“Please fill out these forms, so they will be ready for your health assessment,” says the woman behind the check in desk, a representative of Member Services.
I’ve been thinking about joining this certain wellness center located in close proximity to my small NH town for quite some time now. My apprehension in joining was two-fold; first, I was concerned that I wouldn’t use my gym membership to its fullest, and second I confess, I have felt like an imposter in athletic settings for most of my life, and was concerned that others would notice my bluff.
Once I was handed the health assessment questionnaire, I was to check yes or no if I experienced any of the issues below:
I answer a clear no to all these conditions, although I do become unreasonably breathless at the sight of beautiful sunsets, but I don’t think that counts.
Next, the risk factors. I am to check yes or no.
· You are a man over 45. · You are a woman over 55, have had a hysterectomy or are postmenopausal. · You have a close relative who had a heart attack or heart surgery before age 55 (male) or 65 (female). · You smoke. · You have been diagnosed with abnormal cholesterol. · You have been diagnosed with high blood pressure. · You have been diagnosed with sleep apnea.
Again, all no. I am healthy and my risk factors are low! This is great!
There is only one box on this form I can answer yes to:
“YOU ARE MORE THAN 20 POUNDS OVERWEIGHT.”
Overall, I present a decent picture of health, yet, I can’t help but feel slightly bad about myself as I hand the completed form back to Member Services to file.
I am overweight. I am healthy, but I am overweight.
The professional who does my physical assessment tests my endurance on the exercise bike (with good results), my body composition (higher than average fat percentage), my flexibility (it’s very clear yoga hasn’t been done in a while) and my BMI (not a particularly useful number). She congratulates me on my overall health and tells me she looks forward to working on changing some of the numbers.
I was frustrated at her attention to “changing some of the numbers.” I had hoped that she would focus her attention on the goals that I had for MYSELF, which didn’t necessarily include changing the number on the scale, or my BMI. Here’s what I ACTUALLY am hoping to get out of my membership at the wellness club.
1. I want to make moving my body a more consistent practice. 2. I want to connect with people 3. I want to enjoy showing up for physical activity. 4. I want to spend time relaxing in the sauna and steam room this winter.
I will reap the benefits of movement, which may or may not include weight loss, but it is certainly not THE goal.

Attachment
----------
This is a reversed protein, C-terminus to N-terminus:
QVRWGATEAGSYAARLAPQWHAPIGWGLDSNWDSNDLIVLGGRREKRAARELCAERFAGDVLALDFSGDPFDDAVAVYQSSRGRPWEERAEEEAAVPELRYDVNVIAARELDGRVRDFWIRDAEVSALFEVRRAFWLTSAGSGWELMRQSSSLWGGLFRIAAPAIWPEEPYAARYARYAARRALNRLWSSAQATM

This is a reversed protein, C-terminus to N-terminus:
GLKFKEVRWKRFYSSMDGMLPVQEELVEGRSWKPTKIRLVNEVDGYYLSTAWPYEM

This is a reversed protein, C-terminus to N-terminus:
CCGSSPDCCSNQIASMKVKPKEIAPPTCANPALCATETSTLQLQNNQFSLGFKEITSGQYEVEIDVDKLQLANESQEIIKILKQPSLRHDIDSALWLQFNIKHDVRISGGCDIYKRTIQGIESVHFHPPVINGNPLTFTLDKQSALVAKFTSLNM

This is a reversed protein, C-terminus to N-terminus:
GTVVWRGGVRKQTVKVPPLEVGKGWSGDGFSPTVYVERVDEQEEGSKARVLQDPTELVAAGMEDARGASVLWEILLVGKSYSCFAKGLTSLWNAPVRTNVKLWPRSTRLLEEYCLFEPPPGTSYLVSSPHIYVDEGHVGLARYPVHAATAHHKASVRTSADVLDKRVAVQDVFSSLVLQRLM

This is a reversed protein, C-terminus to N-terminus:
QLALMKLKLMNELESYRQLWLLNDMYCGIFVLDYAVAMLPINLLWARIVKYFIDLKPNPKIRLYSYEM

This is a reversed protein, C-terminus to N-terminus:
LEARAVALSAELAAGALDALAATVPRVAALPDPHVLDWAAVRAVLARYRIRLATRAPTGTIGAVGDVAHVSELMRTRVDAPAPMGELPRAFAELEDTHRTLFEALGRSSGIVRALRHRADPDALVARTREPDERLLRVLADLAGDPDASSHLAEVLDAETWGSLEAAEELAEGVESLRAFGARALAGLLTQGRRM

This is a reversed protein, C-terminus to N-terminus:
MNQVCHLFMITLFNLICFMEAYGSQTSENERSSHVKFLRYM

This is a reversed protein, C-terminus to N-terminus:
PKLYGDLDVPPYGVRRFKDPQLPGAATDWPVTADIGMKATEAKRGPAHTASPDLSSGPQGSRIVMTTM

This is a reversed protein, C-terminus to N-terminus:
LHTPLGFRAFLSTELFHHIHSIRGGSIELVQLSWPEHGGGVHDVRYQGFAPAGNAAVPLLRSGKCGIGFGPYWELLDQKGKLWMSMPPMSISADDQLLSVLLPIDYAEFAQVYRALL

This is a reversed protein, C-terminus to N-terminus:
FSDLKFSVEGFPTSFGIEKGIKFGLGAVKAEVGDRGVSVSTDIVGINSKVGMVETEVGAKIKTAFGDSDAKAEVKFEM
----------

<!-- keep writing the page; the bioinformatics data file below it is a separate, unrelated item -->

For some people, weight loss will make the illnesses and challenges they have more manageable, but this isn’t my story. I have similar struggles to most regarding weight and shape. Being an educator in the field of eating and mental health disorders does not immunize me from those thoughts and feelings. What I do know however, is that weight loss isn’t always the answer to healthy minds and bodies. From this assessment, I learned that my “more than 20 pounds overweight” has not determined my overall health.
Whether or not this particular health professional approved of the number that appeared when I stepped on the scale, I now feel energized to move my body freely with joy and with gratitude!
What You Can Do: Assess your general health-how are you doing? As you take care of your body, be sure to give equal time and effort to taking care of your mind. You can use whatever inspires your spirit to motivate how you take care of yourself.
What You Can Do Today: Acknowledge and validate what’s healthy in you. Perhaps there are some things about yourself that you don’t appreciate as much as you’d like to, but remember all the amazing things that your body is doing for you behind the scenes. Your heart is pumping, your blood is flowing and lungs are breathing. There is more to health than the size of your jeans. To get some perspective, refresh yourself on the research behind the “Health At Every Size” approach.
Stephanie Haines, M.Ed., CHES, is the prevention education specialist at Walden Center for Education and Research. Her role is to provide prevention education to school communities including students, teachers and administrators regarding eating disorders like anorexia, bulimia and binge-eating disorder, body image and related topics. Before joining Walden, Stephanie was a senior health educator and prevention specialist at the nonprofit organization Freedom from Chemical Dependency (FCD) Educational Services in Newton, where she provided education to students in 50 countries about the prevention of alcohol, tobacco and drug abuse. Earlier in her career, she was a licensed occupational therapist in the Newport, N.H., school district. Stephanie earned her master’s degree from Plymouth State University in New Hampshire, where she served as a graduate assistant to Margaret Burckes-Miller, founder and director of the university’s Eating Disorders Institute. She earned her bachelor’s degree from Granite State College and an associate’s degree from New Hampshire Technical College.
*This blog post does not necessarily represent the views of Walden Behavioral Care and its management. The Walden Blog is meant to represent a broad variety of opinions relating to eating disorders and their treatment. Comments are welcome, but respect for the opinions of others is encouraged.